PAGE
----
Oh, and another note on reviews. Like I said way up at the top, the non-review is the worst. Not only do you feel like you chucked a review copy into the trash, but you have to wonder if “well, geez, maybe it was so awful that they couldn’t even bother.” Have you ever read that BATMAN annual that Alan Moore wrote about Clayface and the mannequin? It’s a perfect summation of this. The mannequin obviously can’t say anything, it’s a chunk of plastic. But Clayface’s illness and paranoia lead him to all kinds of fantastic scenarios and delusions that end up just destroying him. That’s the non-review, a sucking void that it’s best not to look into. That Nietzsche guy may have been onto something.

Other things of note. For some reason or other, I’m running into questions of “The SANDMAN Effect” a lot this week. Mostly because it’s the yardstick by which all Vertigo books get measured (which is ironic, as it was only a Vertigo book for the last, what, quarter of its lifespan? If even that?)

People, stop measuring books against THE SANDMAN. It’s utterly unfair. Even when the book was in cancellation territory, it was selling better than most every monthly book on sale now. You’re not going to see sales numbers on another Vertigo book like it. Ever.

Why? Easy. Let’s examine.

Market Contraction
SANDMAN was hovering near cancellation when it sold only 110K copies. Only. If a book sells 100K now, it’s a tentpole franchise (which SANDMAN has become, given all the spin-offs it spawned). The loss of newsstand sales and the concentration of all monthly comics sales into the Direct Market means there’s only so many sales even possible given the size of the DM.

Alan Moore had more or less single-handedly revitalized the magic/horror arm of the DC Universe with SWAMP THING. He was turning critical and reader heads with WATCHMEN (though as I recall, the critical response was not as uniformly positive as it seems to be now). And oh, right, he wasn’t writing anything for DC anymore, after some public disagreements over royalties and rights. The early issues of THE SANDMAN were very much “If you liked Alan Moore, you’ll LOVE this!” Give PRELUDES AND NOCTURNES a read again. It was clearly its own thing, but it was being aimed at a specific market, and a market, I’ll add, that hadn’t been sequestered away from mainstream DC as a whole. Which leads us to the next point.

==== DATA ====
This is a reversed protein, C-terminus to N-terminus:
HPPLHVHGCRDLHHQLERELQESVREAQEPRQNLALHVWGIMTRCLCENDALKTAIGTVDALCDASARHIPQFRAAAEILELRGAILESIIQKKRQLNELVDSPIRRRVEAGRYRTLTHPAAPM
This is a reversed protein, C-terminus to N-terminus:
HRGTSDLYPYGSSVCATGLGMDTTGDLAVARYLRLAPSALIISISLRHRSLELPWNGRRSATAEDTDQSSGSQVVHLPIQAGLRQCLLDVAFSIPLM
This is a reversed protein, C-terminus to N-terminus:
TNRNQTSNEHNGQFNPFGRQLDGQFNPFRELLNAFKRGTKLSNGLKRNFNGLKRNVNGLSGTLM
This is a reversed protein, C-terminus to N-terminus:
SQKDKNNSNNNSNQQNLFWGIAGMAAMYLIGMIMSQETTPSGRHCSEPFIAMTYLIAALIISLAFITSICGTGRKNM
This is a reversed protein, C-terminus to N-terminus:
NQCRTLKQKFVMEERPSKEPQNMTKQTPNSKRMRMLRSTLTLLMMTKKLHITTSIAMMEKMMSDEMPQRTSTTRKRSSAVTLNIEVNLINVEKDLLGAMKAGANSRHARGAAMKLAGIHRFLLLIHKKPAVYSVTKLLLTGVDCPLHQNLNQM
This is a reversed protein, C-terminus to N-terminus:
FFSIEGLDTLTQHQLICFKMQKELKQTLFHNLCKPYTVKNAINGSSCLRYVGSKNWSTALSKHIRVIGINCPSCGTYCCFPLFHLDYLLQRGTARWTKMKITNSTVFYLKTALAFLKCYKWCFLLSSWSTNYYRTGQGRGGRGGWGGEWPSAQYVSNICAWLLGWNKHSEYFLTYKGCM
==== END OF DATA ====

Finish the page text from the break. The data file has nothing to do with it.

Unicameral versus Bicameral markets
Today there’s Vertigo readers and there’s DC readers. Vertigo started as an offshoot of DC’s main universe, off the successes of SWAMP THING and HELLBLAZER (the imprint’s longest-running series) and THE SANDMAN, as well as all the other books that were made from the DC Universe’s cast-offs (BLACK ORCHID and too many others to mention; I liked the MISTER E series by K.W. Jeter and…who was that artist again?) There was some fifty years of back characters to work from, because DC and Vertigo hadn’t yet put up the walls between the DCU and itself. Martian Manhunter and Mister Miracle showed up in THE SANDMAN; The JLA showed up in DOOM PATROL (not a Vertigo book, but a prototype for what Vertigo-style books did extremely well for a time). DC books could feed into Vertigo readers. This is no longer the case.

Format hobbling
When THE SANDMAN launched, the monthly comic was it. The only trades out there were freaks, or collections of really old material (like those Fireside Books which made me a Marvel Zombie so many years ago.) There was a very tiny bit of experimentation with format (prestige books and the occasional hardcover—I still treasure my copy of ARKHAM ASYLUM). But there wasn’t any percentage in selling trades. Until THE SANDMAN. By the time the first two years of the book had come out, you could get trades of nearly all of it. You could be caught up and picking up the monthly book in the space of a weekend. No singles to track down and pay outrageous prices for. SANDMAN didn’t do this single-handedly, but it sure got the rock rolling over Sisyphus.

New Vertigo books have a hard road ahead of them. They have none of the advantages of the old pre-Vertigo DC books, no feeder audience, other than the established Vertigo audience. They have to be written as serials, even if their real home is in a collected edition to be distributed in a wider market. They’re covering different, more difficult, material than most of what’s out there. They’re smart (believe me, smart is harder to sell than not-smart).

But constantly comparing them to THE SANDMAN isn’t going to make it any better. Some people have figured this out, but most haven’t. THE SANDMAN is one of those once-in-a-generation books that becomes a phenomena. If it were easy, everyone would be doing it with a snap of their fingers.

Okay, time to work on my sales pitch. I seemed to do okay with it at Stumptown, but that doesn’t mean there isn’t any room for improvement.

Two weeks, people.

Matt Maxwell